Tuesday, 11 June 2013


The why and the wherefore. 
I've sometimes wondered how I would spend my time since I retired if I wasn't so involved in cat rescue/re-homing. Admittedly it doesn't take up all of my time, usually a few hours most mornings, an hour or so late afternoon, plus phone calls. Now, with our van being off the road for the last five weeks or so and me not having a car, I've found out.

I'd watch box sets of American TV detective series. In a recent post, I extolled the virtues of Castle and Rizzoli & Isles as being my two favourites. I picked up the first season of Bones because it was cheap and kept getting good reviews and I wondered if I was missing something. I had watched (or part-watched) an episode some time ago and wasn't bothered. I'm now completed watching Seasons 1 through 7 (Season 8 will be released in late September about the same time as Season 9 airs) so it's not unreasonable to suspect my opinion might have changed. Which it has. Bones is at least as good as the two series I just cited and I'm going to tell you why, just in case you've never seen it and don't know what you're missing.

There are plenty of cheesy publicity shots like this one available.

Group shot!
Season 1 group shot.

Another slightly different group shot because there are slightly different lineups.

I actually read the first few novels by Kathy Reichs on which the series is based when they first came out but that was a while ago and my memory of them is vague to say the least. I can state that the tv series is somewhat different in tone. For a start I don't remember laughing out loud at any of her books.

The setup.
Dr. Temperance Brennan (the Bones of the title) is a forensic anthropologist who is enlisted by the FBI to work with Special Agent Seeley Booth to solve murders involving corpses which are little more than skeletons. The pair are completely mismatched but the dynamics of their relationship is at the heart of the show. Brennan has a support team of highly intelligent scientists, most of whom are either 'characters' or outright eccentrics, who play major roles and whose internal relationships is another major and attractive part of the show's dynamic.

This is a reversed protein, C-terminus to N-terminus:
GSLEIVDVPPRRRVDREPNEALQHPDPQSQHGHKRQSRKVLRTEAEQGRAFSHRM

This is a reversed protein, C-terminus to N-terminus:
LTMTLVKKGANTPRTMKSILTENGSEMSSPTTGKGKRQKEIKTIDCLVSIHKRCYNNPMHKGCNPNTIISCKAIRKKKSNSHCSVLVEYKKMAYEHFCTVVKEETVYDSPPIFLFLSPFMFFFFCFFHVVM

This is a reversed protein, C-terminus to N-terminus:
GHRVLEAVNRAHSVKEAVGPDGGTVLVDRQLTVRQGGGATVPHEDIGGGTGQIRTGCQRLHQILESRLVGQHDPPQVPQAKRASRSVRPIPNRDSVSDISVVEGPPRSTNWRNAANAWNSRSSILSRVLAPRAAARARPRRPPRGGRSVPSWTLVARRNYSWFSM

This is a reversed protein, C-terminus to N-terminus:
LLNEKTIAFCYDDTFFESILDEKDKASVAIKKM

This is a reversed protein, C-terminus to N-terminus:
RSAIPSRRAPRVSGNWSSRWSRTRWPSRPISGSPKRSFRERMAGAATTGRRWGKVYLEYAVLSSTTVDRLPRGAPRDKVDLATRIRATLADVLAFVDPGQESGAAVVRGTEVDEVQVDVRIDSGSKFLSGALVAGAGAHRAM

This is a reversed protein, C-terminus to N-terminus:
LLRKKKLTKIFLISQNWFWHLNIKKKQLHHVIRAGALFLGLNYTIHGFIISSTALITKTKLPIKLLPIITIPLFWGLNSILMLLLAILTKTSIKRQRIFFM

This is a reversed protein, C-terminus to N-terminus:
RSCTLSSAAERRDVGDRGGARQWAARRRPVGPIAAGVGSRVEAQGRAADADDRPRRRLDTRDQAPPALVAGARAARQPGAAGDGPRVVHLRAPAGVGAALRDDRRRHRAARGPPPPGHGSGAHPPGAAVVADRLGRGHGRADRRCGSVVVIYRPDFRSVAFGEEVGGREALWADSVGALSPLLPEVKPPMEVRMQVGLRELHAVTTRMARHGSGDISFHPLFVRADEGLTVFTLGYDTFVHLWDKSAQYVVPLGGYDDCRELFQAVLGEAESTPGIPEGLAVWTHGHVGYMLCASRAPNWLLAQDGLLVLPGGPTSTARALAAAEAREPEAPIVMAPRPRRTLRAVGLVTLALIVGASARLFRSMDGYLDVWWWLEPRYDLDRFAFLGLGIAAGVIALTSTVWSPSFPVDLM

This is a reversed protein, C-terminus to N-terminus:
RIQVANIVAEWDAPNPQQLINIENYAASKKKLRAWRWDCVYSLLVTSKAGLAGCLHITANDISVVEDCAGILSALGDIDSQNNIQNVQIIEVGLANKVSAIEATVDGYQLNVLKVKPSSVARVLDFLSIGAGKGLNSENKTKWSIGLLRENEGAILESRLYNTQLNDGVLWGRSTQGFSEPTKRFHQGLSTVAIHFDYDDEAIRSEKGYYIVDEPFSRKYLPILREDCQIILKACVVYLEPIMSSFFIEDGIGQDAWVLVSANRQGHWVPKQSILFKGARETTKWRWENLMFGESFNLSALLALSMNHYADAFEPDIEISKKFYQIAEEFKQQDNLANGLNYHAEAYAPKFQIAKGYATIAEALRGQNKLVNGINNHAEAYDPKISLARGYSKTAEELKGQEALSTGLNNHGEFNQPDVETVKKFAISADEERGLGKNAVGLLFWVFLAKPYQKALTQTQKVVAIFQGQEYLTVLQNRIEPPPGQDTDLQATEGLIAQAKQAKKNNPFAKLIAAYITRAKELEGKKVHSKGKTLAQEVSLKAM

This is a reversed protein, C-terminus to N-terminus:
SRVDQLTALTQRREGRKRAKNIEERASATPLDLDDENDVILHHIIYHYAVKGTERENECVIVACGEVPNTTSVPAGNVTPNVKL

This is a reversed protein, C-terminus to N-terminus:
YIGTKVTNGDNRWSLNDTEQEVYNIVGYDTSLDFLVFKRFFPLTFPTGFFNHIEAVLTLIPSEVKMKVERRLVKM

The Cast and the Characters.

The Leads.
Emily Deschanel plays Brennan, an attractive 30-something, who is almost autistic in her interactions with other people. An atheist, she is not afraid of contradicting those with religious beliefs in terms that even atheist me would baulk at. Scientific truth is everything to her and her bluntness can be excruciatingly painful to those on the receiving end. Often the viewer doesn't know whether to laugh or wince. Brennan's parents disappeared when she was 15 leaving her to go into the traumatising experience of the care system. An accomplished martial artist, when feeling threatened she has no compunction about taking down a perceived enemy. This attribute is used sparingly thus adding the frisson of never quite knowing when she is going to erupt. Deschanel is an excellent actor who manages to portray a character who could be, and is, intensely irritating while also making her sympathetic.
David Boreanaz is, to my surprise, a perfect match and counterpoint as the multi-faceted agent Booth. An alumnus of the Joss Whedon talent spotting school (the good vampire Angel in Buffy and then his own eponymous spin-off series), I could never imagine him joining in with other fellow alumni (like Alexis Denisoff, Nathan Fillion, and Amy Acker) relaxing at the Whedon farmhouse doing readings from Shakespeare (watch out for the soon to be released Whedon-directed Much Ado About Nothing) but given the right role he can be really very good and Seeley Booth plays to all his strengths. Booth is many things: an ex-army sniper, a devout Roman Catholic, father to a young son from a previous relationship, blue-collar child of an abusive father, good at empathising with and understanding other people (something almost alien to Brennan), a tough guy, more intelligent than he lets on, strongly moral, and much more making for an interesting fully-rounded character. It's interesting to compare the complexity of Boreanaz's Booth to Nathan Fillion's Castle with the latter being superficial in comparison, getting by primarily on Fillion's charm and humour.